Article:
By Marie Cocco
WASHINGTON—There is no mystery to the missing lightning rods. John McCain neglects to volunteer the names of Supreme Court Justices Antonin Scalia and Clarence Thomas as model jurists for an obvious reason.
The acid-tongued Scalia and the silent-but-no-less-extreme Thomas tend to scare the sort of moderate, swing voters upon whose good will the presumptive Republican nominee’s reputation as a maverick—and chances for the White House—rests. So the straight talker hit the delete button on Scalia and Thomas when he gave his speech on the federal judiciary at Wake Forest University on Tuesday. He inserted instead the names of Chief Justice John G. Roberts and Justice Samuel Alito as his judicial icons.
This has all the significance of substituting Pepsi for Coke.
President Bush appointed Roberts and Alito to placate the partisans of the right, who fixate on the courts as the branch of government through which they can further their agenda for decades to come, regardless of those unpredictable elections that determine control of Congress and the White House. Roberts and Alito have been stalwart partners of Scalia and Thomas, the two justices whom candidate Bush held up as models in 2000. Together, they’ve pushed the high court further rightward. The four have voted together, for example, to make it all but impossible for a woman to bring a successful pay discrimination suit, and for school districts to voluntarily promote racial diversity in their schools.
The history of Alito’s ascension to the Supreme Court reveals the meaning of the epithet “Scalito.” After the right wing pummeled Bush for having nominated White House counsel Harriet Miers to replace Sandra Day O’Connor—the first woman justice who incensed conservatives with her center-right moderation—the Miers nomination was withdrawn and Alito was put forward. The huzzahs from the extreme right echoed from the pulpits to the television studios to the House and Senate.
Relatively few voters base their ballot on potential Supreme Court picks. With a deep economic crisis at home and grueling wars abroad, the public’s anxiety over judges is almost certain to be minimal in November.
Not so for the right wing. McCain must stoke the embers of their anger, and do so now when media coverage remains focused on the Democratic nomination contest. It was not by happenstance that he served up the conservative red meat on the day of the Indiana and North Carolina primaries.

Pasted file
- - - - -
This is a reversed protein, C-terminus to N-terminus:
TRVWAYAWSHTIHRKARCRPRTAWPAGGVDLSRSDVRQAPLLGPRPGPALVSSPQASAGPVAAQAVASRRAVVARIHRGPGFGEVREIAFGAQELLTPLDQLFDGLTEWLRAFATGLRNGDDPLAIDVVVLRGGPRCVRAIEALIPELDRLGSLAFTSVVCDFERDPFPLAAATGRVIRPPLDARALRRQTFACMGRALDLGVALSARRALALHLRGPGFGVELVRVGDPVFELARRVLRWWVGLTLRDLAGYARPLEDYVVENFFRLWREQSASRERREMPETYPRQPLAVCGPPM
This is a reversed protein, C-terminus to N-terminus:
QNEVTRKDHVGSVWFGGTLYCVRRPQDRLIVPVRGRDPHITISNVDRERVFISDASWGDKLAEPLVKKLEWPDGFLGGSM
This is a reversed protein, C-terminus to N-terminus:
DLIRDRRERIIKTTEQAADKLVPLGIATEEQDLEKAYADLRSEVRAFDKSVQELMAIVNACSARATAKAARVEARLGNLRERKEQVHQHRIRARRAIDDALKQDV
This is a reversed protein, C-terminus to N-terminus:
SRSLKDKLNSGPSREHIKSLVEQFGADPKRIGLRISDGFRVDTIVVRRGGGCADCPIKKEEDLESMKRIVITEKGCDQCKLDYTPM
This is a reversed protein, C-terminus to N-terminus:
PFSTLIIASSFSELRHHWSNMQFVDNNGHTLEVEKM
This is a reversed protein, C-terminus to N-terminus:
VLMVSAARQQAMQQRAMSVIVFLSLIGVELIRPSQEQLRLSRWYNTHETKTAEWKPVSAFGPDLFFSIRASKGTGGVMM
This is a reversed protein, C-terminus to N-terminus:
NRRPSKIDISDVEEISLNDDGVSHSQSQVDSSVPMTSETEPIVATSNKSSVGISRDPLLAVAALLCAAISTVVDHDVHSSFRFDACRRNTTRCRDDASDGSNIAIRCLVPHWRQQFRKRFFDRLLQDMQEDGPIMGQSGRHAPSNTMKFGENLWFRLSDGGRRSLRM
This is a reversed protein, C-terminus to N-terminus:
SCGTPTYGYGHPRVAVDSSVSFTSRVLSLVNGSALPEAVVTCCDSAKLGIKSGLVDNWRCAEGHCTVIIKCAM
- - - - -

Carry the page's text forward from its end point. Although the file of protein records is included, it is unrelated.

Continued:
The stew McCain offered was the usual concoction of inflammatory allegation and pure fiction that characterize the right’s war against the federal bench. McCain said, for example, that “judges show little regard” for the elected branches of government. “They display even less interest in the will of the people. And the only remedy available to any of us is to find, nominate and confirm better judges.”
The trouble with this argument is that judges nominated by Presidents Ronald Reagan, George H.W. Bush and George W. Bush now dominate the federal judiciary. Fully 59 percent of federal appeals court judges were named by Republicans, according to an analysis by People for the American Way, a liberal-leaning group that monitors the judiciary. So were seven of the nine justices of the Supreme Court.
Even the cases of outrage that McCain recited from the conservative canon are suspect. He claimed as an offensive “power play” a 2005 ruling in which the high court said a city may take private property for public use, even if it is to be developed by a private company. But the five-member majority in that decision included three Republican appointees. McCain also harrumphed about a 2004 case in which an appellate court had ruled in favor of an atheist father who objected to his third-grader having to listen to the phrase “under God” in the Pledge of Allegiance. The candidate failed to mention that the judgment was quickly overturned when the Supreme Court reversed the decision because it said the father had no standing to bring the case.
There is a temptation to treat a presidential candidate’s bows to his party’s core supporters as inconsequential bits of political housekeeping. But McCain’s efforts are especially burdened by his claim to offer a kind of Republicanism different from that of the hard right, while simultaneously reassuring these partisans that he is one of them. Having now pledged to give them the sort of judges they want, a President McCain can scarcely be expected to give us the sort of judges the public deserves.
Marie Cocco’s e-mail address is mariecocco(at)washpost.com.
© 2008, Washington Post Writers Group